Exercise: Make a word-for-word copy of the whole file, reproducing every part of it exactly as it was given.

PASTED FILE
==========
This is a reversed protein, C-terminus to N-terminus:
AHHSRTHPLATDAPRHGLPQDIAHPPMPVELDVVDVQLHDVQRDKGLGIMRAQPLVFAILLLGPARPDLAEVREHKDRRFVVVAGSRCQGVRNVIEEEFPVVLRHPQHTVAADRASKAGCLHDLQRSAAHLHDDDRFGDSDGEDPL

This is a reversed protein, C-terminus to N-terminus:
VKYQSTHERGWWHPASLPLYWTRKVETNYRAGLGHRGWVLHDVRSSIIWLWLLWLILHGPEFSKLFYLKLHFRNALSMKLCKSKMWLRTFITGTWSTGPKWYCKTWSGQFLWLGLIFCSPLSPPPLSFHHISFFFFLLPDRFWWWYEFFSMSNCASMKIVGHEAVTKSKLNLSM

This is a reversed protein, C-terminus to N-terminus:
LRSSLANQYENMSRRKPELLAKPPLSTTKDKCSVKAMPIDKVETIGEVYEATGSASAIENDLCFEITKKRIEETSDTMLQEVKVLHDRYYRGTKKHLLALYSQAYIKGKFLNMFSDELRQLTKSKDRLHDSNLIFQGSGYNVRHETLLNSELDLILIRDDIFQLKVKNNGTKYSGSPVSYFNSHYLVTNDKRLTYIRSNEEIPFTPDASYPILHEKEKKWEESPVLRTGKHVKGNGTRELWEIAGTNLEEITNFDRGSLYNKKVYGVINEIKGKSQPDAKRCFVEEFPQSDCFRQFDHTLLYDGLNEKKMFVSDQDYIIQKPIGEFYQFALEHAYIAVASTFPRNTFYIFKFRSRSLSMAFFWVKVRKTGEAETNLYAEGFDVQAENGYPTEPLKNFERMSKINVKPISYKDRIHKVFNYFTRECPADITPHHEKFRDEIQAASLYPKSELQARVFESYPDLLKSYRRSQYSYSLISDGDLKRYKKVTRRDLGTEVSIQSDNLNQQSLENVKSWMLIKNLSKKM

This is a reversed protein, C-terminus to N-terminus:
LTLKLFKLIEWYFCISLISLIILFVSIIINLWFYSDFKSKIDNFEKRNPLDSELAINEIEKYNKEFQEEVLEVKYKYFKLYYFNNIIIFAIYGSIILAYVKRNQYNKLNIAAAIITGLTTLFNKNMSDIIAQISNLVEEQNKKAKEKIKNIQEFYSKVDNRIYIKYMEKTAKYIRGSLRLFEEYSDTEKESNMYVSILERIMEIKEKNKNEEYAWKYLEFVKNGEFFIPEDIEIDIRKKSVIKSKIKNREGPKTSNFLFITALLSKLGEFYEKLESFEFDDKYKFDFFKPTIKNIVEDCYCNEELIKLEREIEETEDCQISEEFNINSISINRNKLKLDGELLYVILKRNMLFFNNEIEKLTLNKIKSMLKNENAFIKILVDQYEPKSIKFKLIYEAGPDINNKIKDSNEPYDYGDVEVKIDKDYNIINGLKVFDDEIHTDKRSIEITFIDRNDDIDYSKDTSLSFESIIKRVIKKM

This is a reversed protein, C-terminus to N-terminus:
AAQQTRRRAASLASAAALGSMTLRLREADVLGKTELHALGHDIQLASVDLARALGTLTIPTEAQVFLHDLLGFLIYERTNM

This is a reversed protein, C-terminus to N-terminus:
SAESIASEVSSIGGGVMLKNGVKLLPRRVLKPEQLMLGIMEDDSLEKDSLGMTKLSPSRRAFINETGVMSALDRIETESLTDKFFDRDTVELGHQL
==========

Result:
This is a reversed protein, C-terminus to N-terminus:
AHHSRTHPLATDAPRHGLPQDIAHPPMPVELDVVDVQLHDVQRDKGLGIMRAQPLVFAILLLGPARPDLAEVREHKDRRFVVVAGSRCQGVRNVIEEEFPVVLRHPQHTVAADRASKAGCLHDLQRSAAHLHDDDRFGDSDGEDPL

This is a reversed protein, C-terminus to N-terminus:
VKYQSTHERGWWHPASLPLYWTRKVETNYRAGLGHRGWVLHDVRSSIIWLWLLWLILHGPEFSKLFYLKLHFRNALSMKLCKSKMWLRTFITGTWSTGPKWYCKTWSGQFLWLGLIFCSPLSPPPLSFHHISFFFFLLPDRFWWWYEFFSMSNCASMKIVGHEAVTKSKLNLSM

This is a reversed protein, C-terminus to N-terminus:
LRSSLANQYENMSRRKPELLAKPPLSTTKDKCSVKAMPIDKVETIGEVYEATGSASAIENDLCFEITKKRIEETSDTMLQEVKVLHDRYYRGTKKHLLALYSQAYIKGKFLNMFSDELRQLTKSKDRLHDSNLIFQGSGYNVRHETLLNSELDLILIRDDIFQLKVKNNGTKYSGSPVSYFNSHYLVTNDKRLTYIRSNEEIPFTPDASYPILHEKEKKWEESPVLRTGKHVKGNGTRELWEIAGTNLEEITNFDRGSLYNKKVYGVINEIKGKSQPDAKRCFVEEFPQSDCFRQFDHTLLYDGLNEKKMFVSDQDYIIQKPIGEFYQFALEHAYIAVASTFPRNTFYIFKFRSRSLSMAFFWVKVRKTGEAETNLYAEGFDVQAENGYPTEPLKNFERMSKINVKPISYKDRIHKVFNYFTRECPADITPHHEKFRDEIQAASLYPKSELQARVFESYPDLLKSYRRSQYSYSLISDGDLKRYKKVTRRDLGTEVSIQSDNLNQQSLENVKSWMLIKNLSKKM

This is a reversed protein, C-terminus to N-terminus:
LTLKLFKLIEWYFCISLISLIILFVSIIINLWFYSDFKSKIDNFEKRNPLDSELAINEIEKYNKEFQEEVLEVKYKYFKLYYFNNIIIFAIYGSIILAYVKRNQYNKLNIAAAIITGLTTLFNKNMSDIIAQISNLVEEQNKKAKEKIKNIQEFYSKVDNRIYIKYMEKTAKYIRGSLRLFEEYSDTEKESNMYVSILERIMEIKEKNKNEEYAWKYLEFVKNGEFFIPEDIEIDIRKKSVIKSKIKNREGPKTSNFLFITALLSKLGEFYEKLESFEFDDKYKFDFFKPTIKNIVEDCYCNEELIKLEREIEETEDCQISEEFNINSISINRNKLKLDGELLYVILKRNMLFFNNEIEKLTLNKIKSMLKNENAFIKILVDQYEPKSIKFKLIYEAGPDINNKIKDSNEPYDYGDVEVKIDKDYNIINGLKVFDDEIHTDKRSIEITFIDRNDDIDYSKDTSLSFESIIKRVIKKM

This is a reversed protein, C-terminus to N-terminus:
AAQQTRRRAASLASAAALGSMTLRLREADVLGKTELHALGHDIQLASVDLARALGTLTIPTEAQVFLHDLLGFLIYERTNM

This is a reversed protein, C-terminus to N-terminus:
SAESIASEVSSIGGGVMLKNGVKLLPRRVLKPEQLMLGIMEDDSLEKDSLGMTKLSPSRRAFINETGVMSALDRIETESLTDKFFDRDTVELGHQL